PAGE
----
Can We Keep The House?

  • By Jillian Taylor-Mancusi

If you’re considering a bankruptcy in Manitoba, there’s a good chance you’ll be able to keep the family home.

You’ve worked hard for everything you’ve accumulated over the years. And of all your possessions, none come close to taking on the significance of the family home. It’s where your kids grew up (or they’re maybe still growing up there), and owning it fills you with tremendous pride. You may have built up some equity in it, too.

Now, having hit hard times – whether due to the loss of a job or bad financial decisions – you’re suddenly faced with some tough choices about many things, including your home. Do you sit tight and hope things turn around, all the while accumulating more debt, or do you take some definite action that starts you on the road to recovery right now?

The bottom-line is that if you do declare bankruptcy, there’s a good chance you will be able to keep your home. Manitoba provides an exemption for some equity in your home in the case of a bankruptcy. Whether you can keep your house or not will be carefully calculated by your Trustee, taking into account the exemption, joint tenancy, ownership, equity, and cost of sale. If it is determined that you can choose to keep your home, then you need to make sure that it really is the best option for you and your family.

Take a look at the following factors that might ultimately affect your ability or desire to retain ownership of your home. While reviewing these areas won’t provide a definitive answer regarding tackling your debt problem, it will at least give you some sense as to whether you can afford to keep your home.

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Can You Afford Your Mortgage?

An important consideration is your mortgage, which is likely your biggest single monthly expenditure. If you file for bankruptcy, your debt load will be considerably reduced. Could you afford the mortgage if it was your only debt? Another key issue to take into account is whether you have already fallen behind on your mortgage payment, and how far behind you are. Can you catch up? If this is a possibility, then is your mortgage lender prepared to work with you? Some will allow two, possibly even three payments to lapse before taking action such as foreclosure. Are your property taxes up to date? If not, they would need to be brought up to date as well.

Can You Afford to Run Your Home?

Are you able to afford the monthly costs of homeownership, such as utilities? If you’ve fallen behind in any of these areas you may have liens placed against your home, something that will raise a red flag for mortgage lenders, and possibly even lead to a forced sale, even if you’re not behind on mortgage payments. Are you also planning on retaining a vehicle? If so, will you have payments to make for it as well? A careful look at all your monthly costs, once the current debt load is gone due to the bankruptcy, will be a necessary part of making the decision on whether to retain the house or not.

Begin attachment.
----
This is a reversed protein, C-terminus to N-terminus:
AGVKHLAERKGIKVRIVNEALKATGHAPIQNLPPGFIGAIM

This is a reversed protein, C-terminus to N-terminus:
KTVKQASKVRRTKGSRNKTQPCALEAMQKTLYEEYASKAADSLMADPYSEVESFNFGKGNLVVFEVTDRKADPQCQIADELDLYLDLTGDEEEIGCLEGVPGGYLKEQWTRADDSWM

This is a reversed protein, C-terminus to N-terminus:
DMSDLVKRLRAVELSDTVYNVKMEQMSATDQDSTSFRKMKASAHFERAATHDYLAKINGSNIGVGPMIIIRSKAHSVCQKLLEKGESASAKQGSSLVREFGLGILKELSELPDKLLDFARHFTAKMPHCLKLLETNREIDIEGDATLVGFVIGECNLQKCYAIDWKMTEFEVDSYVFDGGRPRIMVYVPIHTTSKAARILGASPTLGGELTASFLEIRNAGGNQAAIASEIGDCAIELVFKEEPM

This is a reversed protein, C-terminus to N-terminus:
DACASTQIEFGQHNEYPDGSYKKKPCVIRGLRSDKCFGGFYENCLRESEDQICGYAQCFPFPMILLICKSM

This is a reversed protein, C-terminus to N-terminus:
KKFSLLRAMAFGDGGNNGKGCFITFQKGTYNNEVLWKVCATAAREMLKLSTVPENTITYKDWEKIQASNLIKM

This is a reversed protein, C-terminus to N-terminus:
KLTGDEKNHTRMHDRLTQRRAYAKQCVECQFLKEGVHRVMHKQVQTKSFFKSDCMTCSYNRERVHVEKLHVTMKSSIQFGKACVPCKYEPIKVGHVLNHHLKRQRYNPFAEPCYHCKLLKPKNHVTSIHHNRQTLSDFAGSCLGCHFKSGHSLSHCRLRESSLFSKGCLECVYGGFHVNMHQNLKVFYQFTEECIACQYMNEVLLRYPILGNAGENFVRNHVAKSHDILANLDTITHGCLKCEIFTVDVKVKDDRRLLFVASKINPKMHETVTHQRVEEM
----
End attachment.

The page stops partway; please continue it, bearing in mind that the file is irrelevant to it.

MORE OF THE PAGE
Do You Have Equity in Your Home?

Finally, make sure you know how much equity you’ve built up in your home, if any. It’s not difficult to figure out: it’s the balance between the home’s value and what you owe your mortgage lender. If the amount of equity is high, your Trustee may suggest that you consider an alternative to bankruptcy, such as a consumer proposal. If you have a small amount of equity in your home, your chances of being able to keep it after bankruptcy are better.

It’s important to realize that whether or not you decide to keep your home after bankruptcy will affect your future financial stability. The home may give you an excellent opportunity to build up your credit again as you continue the mortgage payments. On the other hand, if you can’t really afford the mortgage and upkeep of the home, it will take you back down the same path of debt and, ultimately, insolvency.

Remember: once you’ve continued your mortgage payments after filing for bankruptcy, you have recommitted to the debt, and it will not form part of your bankruptcy. The time to do the budgeting, and reach a good decision, is not six months down the road, but right at the time of the bankruptcy.

If you’re concerned about your ability to keep your home, then it’s time to seriously consider the alternatives. And when doing so, it’s extremely important you fully understand the implications regarding home ownership. Everyone’s situation is unique, and requires careful consideration with expert advice. Be sure to consult a Licensed Insolvency Trustee to discuss your options.

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